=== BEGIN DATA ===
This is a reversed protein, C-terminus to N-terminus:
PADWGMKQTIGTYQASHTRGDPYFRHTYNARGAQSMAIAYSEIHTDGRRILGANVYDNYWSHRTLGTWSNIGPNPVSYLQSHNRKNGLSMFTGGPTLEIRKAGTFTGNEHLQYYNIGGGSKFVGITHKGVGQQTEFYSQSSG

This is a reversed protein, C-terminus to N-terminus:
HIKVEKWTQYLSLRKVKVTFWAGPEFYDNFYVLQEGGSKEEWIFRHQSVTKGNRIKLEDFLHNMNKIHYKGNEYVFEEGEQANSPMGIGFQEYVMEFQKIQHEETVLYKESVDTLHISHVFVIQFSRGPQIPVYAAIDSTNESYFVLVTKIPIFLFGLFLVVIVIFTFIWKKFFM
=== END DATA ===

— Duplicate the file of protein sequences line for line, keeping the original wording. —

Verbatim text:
This is a reversed protein, C-terminus to N-terminus:
PADWGMKQTIGTYQASHTRGDPYFRHTYNARGAQSMAIAYSEIHTDGRRILGANVYDNYWSHRTLGTWSNIGPNPVSYLQSHNRKNGLSMFTGGPTLEIRKAGTFTGNEHLQYYNIGGGSKFVGITHKGVGQQTEFYSQSSG

This is a reversed protein, C-terminus to N-terminus:
HIKVEKWTQYLSLRKVKVTFWAGPEFYDNFYVLQEGGSKEEWIFRHQSVTKGNRIKLEDFLHNMNKIHYKGNEYVFEEGEQANSPMGIGFQEYVMEFQKIQHEETVLYKESVDTLHISHVFVIQFSRGPQIPVYAAIDSTNESYFVLVTKIPIFLFGLFLVVIVIFTFIWKKFFM